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Now there were thousands of uprisings under these

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Unformatted text preview: mers- restrictions but on loans to samurai – afraid that the more samurai went into debt, the more demoralizing they were- these reforms were put into effect through police power- successful in fiscal stability- not well received by general population- at mercy of markets- stipends are just rice- but rice has to be converted to cash- if market is bad, you have no income various daimyo- began to reduce the stipends paid to their samurai- lower levels overthrowing upper- merchant class power- detrimental to continuation of samurai authority- there wwere a number of revolts between 1830 and middle of 1840s in part bc of the tenpo famine tenpo famine - peasants riot against village chiefs - attack samurai castles- - lower level samurai not help to squelch them, but they were helping lead them- losing faith in their status right now - there were thousands of uprisings- - under these conditions that the tokagawa gov steps in and offers up another set of reforms tenpo reforms- - announced in 1842- draconian - designed to stop economic confusion and provide order and stability - issue a new coinage- - trying to bign the economy of the city under control by forcibly removing poor people to the country - try to put an end to rangaku studies- this was narrowminded way to deal with the problems- - reflects the threatening feeling of the time- aizawa seishisai- - provide intellectual underpinning for a new approach to dela with japs probs - argued not paying enoug...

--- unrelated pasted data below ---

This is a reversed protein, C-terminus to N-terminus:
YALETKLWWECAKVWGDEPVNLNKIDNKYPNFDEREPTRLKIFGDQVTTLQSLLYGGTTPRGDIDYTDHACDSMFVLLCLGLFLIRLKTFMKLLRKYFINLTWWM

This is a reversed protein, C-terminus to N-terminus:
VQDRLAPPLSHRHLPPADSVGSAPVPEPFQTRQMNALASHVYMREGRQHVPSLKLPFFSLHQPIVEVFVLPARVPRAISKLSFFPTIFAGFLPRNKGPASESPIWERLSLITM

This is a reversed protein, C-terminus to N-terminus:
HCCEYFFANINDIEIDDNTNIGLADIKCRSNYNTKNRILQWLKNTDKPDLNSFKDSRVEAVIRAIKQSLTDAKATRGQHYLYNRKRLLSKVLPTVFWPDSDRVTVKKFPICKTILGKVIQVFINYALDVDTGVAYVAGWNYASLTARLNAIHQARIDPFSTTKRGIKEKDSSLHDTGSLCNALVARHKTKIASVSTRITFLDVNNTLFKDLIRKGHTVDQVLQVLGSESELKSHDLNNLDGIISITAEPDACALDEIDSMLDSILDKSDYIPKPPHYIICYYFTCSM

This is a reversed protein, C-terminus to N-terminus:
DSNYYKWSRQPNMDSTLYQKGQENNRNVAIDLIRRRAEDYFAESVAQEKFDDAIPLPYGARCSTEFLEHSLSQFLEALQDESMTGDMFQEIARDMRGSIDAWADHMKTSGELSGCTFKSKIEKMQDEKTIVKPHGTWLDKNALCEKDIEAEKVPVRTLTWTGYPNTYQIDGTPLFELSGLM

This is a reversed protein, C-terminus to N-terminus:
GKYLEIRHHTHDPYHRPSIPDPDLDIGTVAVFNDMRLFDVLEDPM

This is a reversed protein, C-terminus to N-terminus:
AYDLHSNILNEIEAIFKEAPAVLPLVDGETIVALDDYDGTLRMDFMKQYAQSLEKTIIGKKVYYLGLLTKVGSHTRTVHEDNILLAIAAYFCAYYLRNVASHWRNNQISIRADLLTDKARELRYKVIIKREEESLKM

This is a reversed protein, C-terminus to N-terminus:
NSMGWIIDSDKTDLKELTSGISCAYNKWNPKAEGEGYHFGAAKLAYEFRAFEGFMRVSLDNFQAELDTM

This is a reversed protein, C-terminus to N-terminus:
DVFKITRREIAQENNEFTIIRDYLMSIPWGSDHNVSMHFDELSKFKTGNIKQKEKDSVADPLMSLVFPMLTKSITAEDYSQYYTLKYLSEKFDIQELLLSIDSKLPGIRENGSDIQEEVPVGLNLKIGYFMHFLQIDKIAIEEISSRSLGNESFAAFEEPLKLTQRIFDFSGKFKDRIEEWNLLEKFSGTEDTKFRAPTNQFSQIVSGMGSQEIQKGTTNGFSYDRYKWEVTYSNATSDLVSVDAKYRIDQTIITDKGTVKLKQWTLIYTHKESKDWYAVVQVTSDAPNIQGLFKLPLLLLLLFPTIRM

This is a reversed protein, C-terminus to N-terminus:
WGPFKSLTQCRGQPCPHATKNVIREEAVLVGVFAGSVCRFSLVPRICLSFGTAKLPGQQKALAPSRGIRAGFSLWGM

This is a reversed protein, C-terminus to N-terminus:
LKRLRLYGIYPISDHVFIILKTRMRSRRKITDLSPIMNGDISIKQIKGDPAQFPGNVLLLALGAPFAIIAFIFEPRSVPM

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This document was uploaded on 03/06/2014 for the course HIST 124 at Georgetown.

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